Intel seeks NIS 3b tax break from Israel

The company is in talks with the Finance Ministry about tax due on a planned NIS 12 billion transfer out of the country.

Sources inform ''Globes'' that the Ministry of Finance is in intensive talks with Intel Corporation (Nasdaq: INTC), which wants to transfer NIS 12 billion out of Israel that it has accumulated from its regular operations in the country. Intel will be liable to pay half the amount in taxes if it withdraws the capital, and it is in talks with the Israel Tax Authority, the Tax Assessor in Jerusalem, and Minister of Finance Yuval Steinitz on a substantial tax break - NIS 3 billion.

Senior government officials familiar with the matter told "Globes" that, six months ago, Intel opened a pre-ruling process with the Ministry of Finance to transfer the capital out of Israel in order to cover part of its extensive investments in other countries. Israeli industry sources do not rule out that these investments are in Ireland. Other sources say that Intel wants to withdraw the money to obtain tax credits in the US, and that it will pay Israel $600 million in taxes when the withdrawal is completed.

Calculations by parties involved suggest that if Intel transfers the capital out of Israel, by law it will have to pay 25% in companies tax and another 15% as a dividend, common practice when transferring capital out of Israel. This is partly due to the government grants that Intel has received for its investments in Israel and large tax breaks it has been awarded under the Law for the Encouragement of Capital Investments. Over the past 15 years, Intel has received $1.4 billion in grants from the Investment Promotions Center, mainly to build its fab in Kiryat Gat.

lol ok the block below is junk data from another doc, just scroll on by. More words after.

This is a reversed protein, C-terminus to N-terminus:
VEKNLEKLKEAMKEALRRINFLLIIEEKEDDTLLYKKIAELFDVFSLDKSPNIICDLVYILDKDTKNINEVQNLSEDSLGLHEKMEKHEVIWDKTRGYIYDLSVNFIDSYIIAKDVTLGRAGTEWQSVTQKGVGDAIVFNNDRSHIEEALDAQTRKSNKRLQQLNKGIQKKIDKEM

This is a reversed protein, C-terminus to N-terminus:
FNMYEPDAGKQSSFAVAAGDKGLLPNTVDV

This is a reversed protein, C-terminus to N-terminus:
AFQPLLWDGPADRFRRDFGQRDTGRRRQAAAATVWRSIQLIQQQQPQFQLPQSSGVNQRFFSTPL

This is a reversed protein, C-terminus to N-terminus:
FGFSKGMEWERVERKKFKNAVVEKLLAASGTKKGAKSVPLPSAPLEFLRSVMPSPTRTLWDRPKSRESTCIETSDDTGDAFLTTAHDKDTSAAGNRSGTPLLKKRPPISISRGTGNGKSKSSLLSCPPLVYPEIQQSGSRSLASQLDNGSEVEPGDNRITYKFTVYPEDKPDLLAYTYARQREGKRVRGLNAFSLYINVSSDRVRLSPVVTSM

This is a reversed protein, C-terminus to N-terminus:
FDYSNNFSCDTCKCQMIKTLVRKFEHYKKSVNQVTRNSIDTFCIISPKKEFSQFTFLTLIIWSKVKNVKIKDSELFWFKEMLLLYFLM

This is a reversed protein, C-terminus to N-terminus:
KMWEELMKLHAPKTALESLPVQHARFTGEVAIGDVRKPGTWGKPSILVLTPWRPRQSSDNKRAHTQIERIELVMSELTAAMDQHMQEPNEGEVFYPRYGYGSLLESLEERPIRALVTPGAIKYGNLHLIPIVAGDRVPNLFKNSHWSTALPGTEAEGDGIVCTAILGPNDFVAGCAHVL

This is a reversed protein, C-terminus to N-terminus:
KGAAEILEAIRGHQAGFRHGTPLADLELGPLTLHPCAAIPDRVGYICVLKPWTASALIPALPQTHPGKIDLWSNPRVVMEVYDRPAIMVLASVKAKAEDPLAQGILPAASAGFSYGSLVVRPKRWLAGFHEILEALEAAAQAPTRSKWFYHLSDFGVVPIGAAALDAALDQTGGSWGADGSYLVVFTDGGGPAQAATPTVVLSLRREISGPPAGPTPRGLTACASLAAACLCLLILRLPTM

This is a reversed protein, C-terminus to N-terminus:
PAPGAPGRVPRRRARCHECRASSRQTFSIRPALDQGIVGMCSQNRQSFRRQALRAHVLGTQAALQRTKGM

Scandalous that there are negotiations at all

Senior officials contend that Intel's request for a pre-ruling ia an attempt to get a break on the dividend. "It's scandalous that someone is willing to negotiate with the company over this, since other companies' requests in the past for exemptions or breaks on withdraws of accumulated capital were denied," a top government source told "Globes". He added, "The Finance Ministry is liable to accept Intel's request and give it a tax break, even though this issue came up in the discussions on reforming the Law for the Encouragement of Capital Investments. Former Ministry of Finance director general Haim Shani believed that tax breaks ought to be given so multinationals would consider Israel attractive for investment, but then-Tax Authority director general Yehuda Nasradishi blocked the attempt at a very early stage."

Ministry of Finance sources believe that the talks on Intel's request will be concluded within weeks. They highlighted the talks' complexities, since they take into account former government grants, the contribution to the Israeli economy and critical issues related to the Capital Investments Law, the companies tax, and other issues. The Tax Authority has not made a final decision on the request. However, other government sources involved in the matter claim that Steinitz is involved to an unusual degree in the case, and that he has discussed it with Intel executives without prior coordination with the relevant officials from the Ministry of Finance and other ministries who have the authority to discuss it. The sources say that the Ministry of Industry, Trade and Labor plans to object strongly to giving Intel any tax breaks.

The Ministry of Industry said today, "The negotiations on this matter should be managed on the basis of the recommendations of the expert team which previously discussed it." A top ministry official added, "It would be better if Intel did not transfer the money out of Israel to build a fab in another country, and if instead it were to ask the state for money to build another fab here in a few years' time."

Intel said in response, "Intel does not manage its relations with government agencies through the press."

Published by Globes [online], Israel business news - - on May 24, 2012

© Copyright of Globes Publisher Itonut (1983) Ltd. 2012

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